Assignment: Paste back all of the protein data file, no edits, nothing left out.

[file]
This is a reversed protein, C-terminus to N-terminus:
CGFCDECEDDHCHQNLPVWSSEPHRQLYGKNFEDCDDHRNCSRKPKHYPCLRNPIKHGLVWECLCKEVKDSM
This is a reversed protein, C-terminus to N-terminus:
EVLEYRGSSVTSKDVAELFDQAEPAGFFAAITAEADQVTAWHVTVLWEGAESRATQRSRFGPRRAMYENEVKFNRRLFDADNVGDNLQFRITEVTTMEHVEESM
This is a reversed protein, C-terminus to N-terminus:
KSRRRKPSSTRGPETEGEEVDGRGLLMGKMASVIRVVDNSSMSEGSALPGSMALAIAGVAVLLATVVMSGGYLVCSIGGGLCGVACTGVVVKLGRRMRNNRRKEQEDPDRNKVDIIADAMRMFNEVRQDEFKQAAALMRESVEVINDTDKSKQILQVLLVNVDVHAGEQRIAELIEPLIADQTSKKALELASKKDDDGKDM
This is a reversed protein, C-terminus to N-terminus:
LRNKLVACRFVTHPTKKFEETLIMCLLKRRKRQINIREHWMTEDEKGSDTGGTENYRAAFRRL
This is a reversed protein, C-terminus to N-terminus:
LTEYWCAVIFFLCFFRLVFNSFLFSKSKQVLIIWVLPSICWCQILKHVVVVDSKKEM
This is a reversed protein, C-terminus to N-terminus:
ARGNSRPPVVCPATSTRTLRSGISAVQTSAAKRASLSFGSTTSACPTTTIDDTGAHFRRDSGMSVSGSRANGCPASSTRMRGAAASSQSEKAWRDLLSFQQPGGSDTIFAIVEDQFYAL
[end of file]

This is a reversed protein, C-terminus to N-terminus:
CGFCDECEDDHCHQNLPVWSSEPHRQLYGKNFEDCDDHRNCSRKPKHYPCLRNPIKHGLVWECLCKEVKDSM
This is a reversed protein, C-terminus to N-terminus:
EVLEYRGSSVTSKDVAELFDQAEPAGFFAAITAEADQVTAWHVTVLWEGAESRATQRSRFGPRRAMYENEVKFNRRLFDADNVGDNLQFRITEVTTMEHVEESM
This is a reversed protein, C-terminus to N-terminus:
KSRRRKPSSTRGPETEGEEVDGRGLLMGKMASVIRVVDNSSMSEGSALPGSMALAIAGVAVLLATVVMSGGYLVCSIGGGLCGVACTGVVVKLGRRMRNNRRKEQEDPDRNKVDIIADAMRMFNEVRQDEFKQAAALMRESVEVINDTDKSKQILQVLLVNVDVHAGEQRIAELIEPLIADQTSKKALELASKKDDDGKDM
This is a reversed protein, C-terminus to N-terminus:
LRNKLVACRFVTHPTKKFEETLIMCLLKRRKRQINIREHWMTEDEKGSDTGGTENYRAAFRRL
This is a reversed protein, C-terminus to N-terminus:
LTEYWCAVIFFLCFFRLVFNSFLFSKSKQVLIIWVLPSICWCQILKHVVVVDSKKEM
This is a reversed protein, C-terminus to N-terminus:
ARGNSRPPVVCPATSTRTLRSGISAVQTSAAKRASLSFGSTTSACPTTTIDDTGAHFRRDSGMSVSGSRANGCPASSTRMRGAAASSQSEKAWRDLLSFQQPGGSDTIFAIVEDQFYAL